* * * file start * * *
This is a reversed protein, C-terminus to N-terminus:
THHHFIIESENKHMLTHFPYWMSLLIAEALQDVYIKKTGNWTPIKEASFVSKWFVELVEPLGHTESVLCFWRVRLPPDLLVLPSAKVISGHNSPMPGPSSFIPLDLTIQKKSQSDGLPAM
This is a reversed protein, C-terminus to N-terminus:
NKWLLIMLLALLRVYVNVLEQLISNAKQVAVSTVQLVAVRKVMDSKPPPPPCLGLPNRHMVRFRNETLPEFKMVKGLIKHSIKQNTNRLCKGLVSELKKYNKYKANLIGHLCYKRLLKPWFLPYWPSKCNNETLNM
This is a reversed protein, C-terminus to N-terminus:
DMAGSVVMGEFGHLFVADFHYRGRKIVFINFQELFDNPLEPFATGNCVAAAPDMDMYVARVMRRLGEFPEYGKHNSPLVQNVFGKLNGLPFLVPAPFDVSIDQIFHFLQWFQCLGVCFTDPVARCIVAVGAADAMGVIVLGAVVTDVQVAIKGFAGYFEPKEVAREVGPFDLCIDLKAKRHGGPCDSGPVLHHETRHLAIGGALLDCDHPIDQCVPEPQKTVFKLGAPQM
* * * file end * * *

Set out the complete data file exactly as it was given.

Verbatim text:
This is a reversed protein, C-terminus to N-terminus:
THHHFIIESENKHMLTHFPYWMSLLIAEALQDVYIKKTGNWTPIKEASFVSKWFVELVEPLGHTESVLCFWRVRLPPDLLVLPSAKVISGHNSPMPGPSSFIPLDLTIQKKSQSDGLPAM
This is a reversed protein, C-terminus to N-terminus:
NKWLLIMLLALLRVYVNVLEQLISNAKQVAVSTVQLVAVRKVMDSKPPPPPCLGLPNRHMVRFRNETLPEFKMVKGLIKHSIKQNTNRLCKGLVSELKKYNKYKANLIGHLCYKRLLKPWFLPYWPSKCNNETLNM
This is a reversed protein, C-terminus to N-terminus:
DMAGSVVMGEFGHLFVADFHYRGRKIVFINFQELFDNPLEPFATGNCVAAAPDMDMYVARVMRRLGEFPEYGKHNSPLVQNVFGKLNGLPFLVPAPFDVSIDQIFHFLQWFQCLGVCFTDPVARCIVAVGAADAMGVIVLGAVVTDVQVAIKGFAGYFEPKEVAREVGPFDLCIDLKAKRHGGPCDSGPVLHHETRHLAIGGALLDCDHPIDQCVPEPQKTVFKLGAPQM